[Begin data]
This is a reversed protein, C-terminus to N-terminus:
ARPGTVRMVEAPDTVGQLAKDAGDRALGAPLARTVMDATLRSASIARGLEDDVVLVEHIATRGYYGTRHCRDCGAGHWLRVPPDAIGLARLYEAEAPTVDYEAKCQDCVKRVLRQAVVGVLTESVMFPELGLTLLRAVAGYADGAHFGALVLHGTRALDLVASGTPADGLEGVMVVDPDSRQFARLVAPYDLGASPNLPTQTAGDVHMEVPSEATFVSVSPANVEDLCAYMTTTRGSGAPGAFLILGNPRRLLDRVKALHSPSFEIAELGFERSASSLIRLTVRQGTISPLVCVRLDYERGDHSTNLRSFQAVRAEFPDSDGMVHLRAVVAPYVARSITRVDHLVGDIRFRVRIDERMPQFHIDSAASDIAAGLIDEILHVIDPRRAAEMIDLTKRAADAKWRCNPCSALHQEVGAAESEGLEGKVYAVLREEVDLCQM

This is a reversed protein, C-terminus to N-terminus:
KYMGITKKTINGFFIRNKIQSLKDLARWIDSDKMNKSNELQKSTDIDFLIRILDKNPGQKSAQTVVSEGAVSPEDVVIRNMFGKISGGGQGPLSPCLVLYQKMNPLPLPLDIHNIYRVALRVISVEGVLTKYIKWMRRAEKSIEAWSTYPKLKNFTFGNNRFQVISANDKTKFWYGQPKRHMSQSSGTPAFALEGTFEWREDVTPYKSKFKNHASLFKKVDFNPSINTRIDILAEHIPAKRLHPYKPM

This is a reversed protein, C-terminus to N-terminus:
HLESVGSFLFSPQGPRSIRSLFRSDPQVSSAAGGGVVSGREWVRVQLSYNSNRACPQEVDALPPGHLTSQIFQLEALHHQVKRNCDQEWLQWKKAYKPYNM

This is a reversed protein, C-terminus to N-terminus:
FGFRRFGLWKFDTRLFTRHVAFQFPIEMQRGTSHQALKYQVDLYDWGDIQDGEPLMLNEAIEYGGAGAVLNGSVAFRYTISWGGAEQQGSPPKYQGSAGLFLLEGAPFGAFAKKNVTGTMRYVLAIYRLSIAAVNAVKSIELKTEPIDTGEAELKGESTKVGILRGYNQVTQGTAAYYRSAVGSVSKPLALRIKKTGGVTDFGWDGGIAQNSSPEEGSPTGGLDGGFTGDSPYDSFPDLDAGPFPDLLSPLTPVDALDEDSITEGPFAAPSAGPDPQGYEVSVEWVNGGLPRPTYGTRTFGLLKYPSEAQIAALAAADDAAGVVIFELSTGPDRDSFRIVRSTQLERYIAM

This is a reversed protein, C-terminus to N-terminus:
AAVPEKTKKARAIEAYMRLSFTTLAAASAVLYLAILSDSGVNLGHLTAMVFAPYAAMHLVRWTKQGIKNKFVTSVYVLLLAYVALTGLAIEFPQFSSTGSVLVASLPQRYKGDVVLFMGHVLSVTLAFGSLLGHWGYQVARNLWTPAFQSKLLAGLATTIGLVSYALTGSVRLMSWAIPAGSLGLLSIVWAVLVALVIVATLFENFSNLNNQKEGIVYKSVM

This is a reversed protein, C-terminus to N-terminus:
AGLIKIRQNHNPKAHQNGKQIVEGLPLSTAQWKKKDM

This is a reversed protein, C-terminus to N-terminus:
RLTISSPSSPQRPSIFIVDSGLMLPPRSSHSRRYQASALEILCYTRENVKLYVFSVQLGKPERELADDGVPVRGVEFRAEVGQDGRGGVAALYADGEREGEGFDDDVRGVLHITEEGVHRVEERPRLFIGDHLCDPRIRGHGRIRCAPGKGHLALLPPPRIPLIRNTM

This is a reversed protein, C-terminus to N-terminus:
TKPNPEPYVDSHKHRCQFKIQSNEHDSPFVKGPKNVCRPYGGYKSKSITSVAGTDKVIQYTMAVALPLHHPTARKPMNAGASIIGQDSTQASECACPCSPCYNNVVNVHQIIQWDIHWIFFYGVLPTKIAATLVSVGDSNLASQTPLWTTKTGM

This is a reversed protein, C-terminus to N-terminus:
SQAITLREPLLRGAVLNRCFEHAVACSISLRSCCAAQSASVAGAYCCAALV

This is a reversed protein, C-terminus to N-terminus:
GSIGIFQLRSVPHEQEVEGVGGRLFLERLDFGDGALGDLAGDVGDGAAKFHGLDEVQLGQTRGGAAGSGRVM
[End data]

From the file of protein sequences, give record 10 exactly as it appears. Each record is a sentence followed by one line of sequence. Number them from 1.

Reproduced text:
This is a reversed protein, C-terminus to N-terminus:
GSIGIFQLRSVPHEQEVEGVGGRLFLERLDFGDGALGDLAGDVGDGAAKFHGLDEVQLGQTRGGAAGSGRVM